Centre of Yoga Studies
Philology voices from the field
Philology: Voices from the field
The Haṭha Yoga Project (2015-2020)
Below are two outputs from the philological research conducted as part of the Haṭha Yoga Project
EMBODIED PHILOLOGY | haṭhābhyāsapaddhati
The Haṭhābhyāsapaddhati is one of the ten Sanskrit texts that is to be critically edited and translated as part of Haṭha Yoga Project (HYP). As a text it provides new evidence that Haṭhayogins practised dynamic āsanas before the nineteenth century, and played an important role in the development of these techniques. This reconstruction project aims to bring to life the unique content of the text through a visual demonstration of the āsana section, combined with Sanskrit recitation and English translation. A powerful reawakening of historical textual material and rich possibilities of philological research.
MANUSCRIPTS | Yoga on Leaves
This short film is a collection of videos and photographs that document some of the philological fieldwork conducted in India between 2016 and 2019 as part of the Hatha Yoga Project. It gives a beautiful and meditative insight into the physical process and artifacts of philological research. It was shown as part of Embodied Liberation II, a virtual exhibition at the Brunei Gallery SOAS University of London 2020.
James Mallinson and Mark Singleton, Roots of Yoga (2017, Penguin Books)
An essential resource for any budding yoga scholar. The Roots of Yoga brings together some of the core teachings of the yoga tradition in one affordable (for once!) and easy-to-reference volume. It collects translated and edited passages from different eras, languages and traditions under useful thematic groupings; such as posture, breath control, mantra and yogic powers. The range of the source material - from early Upaniṣads to Buddhist, Tantric and Jaina traditions - brings to life the breadth, energy and innovation that has been a central feature of Yoga since its inception. A book you will find yourself returning to again and again as an essential sourcebook for yoga's historical foundations.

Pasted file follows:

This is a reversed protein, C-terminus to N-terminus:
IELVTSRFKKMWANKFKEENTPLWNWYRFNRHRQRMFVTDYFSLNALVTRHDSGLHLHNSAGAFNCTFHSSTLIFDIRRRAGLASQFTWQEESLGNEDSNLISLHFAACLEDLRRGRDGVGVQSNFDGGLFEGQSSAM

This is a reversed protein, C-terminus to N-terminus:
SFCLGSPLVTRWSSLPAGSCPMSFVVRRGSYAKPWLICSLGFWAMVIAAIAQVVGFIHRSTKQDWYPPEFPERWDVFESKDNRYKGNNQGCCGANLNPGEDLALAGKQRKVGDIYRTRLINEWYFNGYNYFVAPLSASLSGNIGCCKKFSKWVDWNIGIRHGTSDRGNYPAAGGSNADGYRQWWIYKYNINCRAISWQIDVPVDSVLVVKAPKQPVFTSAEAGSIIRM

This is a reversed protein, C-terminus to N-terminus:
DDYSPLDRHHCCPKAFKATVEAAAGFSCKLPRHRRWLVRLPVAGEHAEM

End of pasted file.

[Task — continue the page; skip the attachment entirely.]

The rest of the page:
"Haṭhayoga’s methods draw from those of Pātañjala and tantric yoga, but also include physical practices found in neither. These are cleansing techniques, non-seated postures (āsanas), complex methods of breath-control and physical means of manipulating the vital energy (mudrās). Although these practices are taught for the first time in haṭhayoga texts, many of them, in particular the āsanas and mudrās, bear a close similarity to ascetic practices first mentioned in the latter half of the first millennium BCE, shortly after the time of the Buddha."
As a direct reflection of the impact of the work of the Haṭha Yoga Project and the changing landscape of Yoga Studies thanks to philological research, the text attributed in Roots of Yoga as the first to present a formalised system of yoga called haṭha (2017: xx) - the thirteenth century Dattātreyayogaśāstra - has now been revised. The earliest surviving work on Haṭhayoga isnow believed to be the Amaraugha or Amaraughaprabodha, which likely dates from at least a century earlier. This is outlined in Jason Birch’s 2019 article ‘The Amaraughaprabodha New Evidence on the Manuscript Transmission of an Early Work on Haṭha and Rājayoga', available to access on Academia.edu.
Chapter summaries available on the Roots of Yoga website.
Jason Birch ‘Haṭhayoga’s Floruit on the Eve of Colonialism’ in Śaivism and the Tantric Traditions: Essays in Honour of Alexis G.J.S. Sanderson. Eds Goodall, D., Hatley, S., Isaacson, H., Raman, S. (2020, Leiden: Brill)
Available online at Academia.edu.
An invaluable and extensive examination of textual sources on Haṭhayoga following the publication of the Hatḥapradīpikā in the fifteenth century. Birch charts the changing practical and theoretical conceptions of Haṭhayoga, including several developments which foreshadowed and in some cases inspired the transnational yogas that were to become popular in the twentieth century.
‘By the end of my doctorate, it was apparent to me that yoga texts composed on the eve of colonialism provided new insights into the history of yoga, and more specifically, are crucial for understanding how Haṭhayoga changed after it had been codified by Svātmārāma in the Hatḥapradīpikā (circa mid-fifteenth century). In fact, after Svātmārāma had successfully transformed Haṭhayoga from an auxiliary practice into a complete soteriological system, there began what might be considered the floruit of Haṭhayoga, insofar as its literature flourished, its systems of practice accumulated more techniques and it became, particularly in scholarly compendiums on yoga, almost synonymous with the auxiliaries of āsana and prāṇāyāma.’
PAST CYS TALKS
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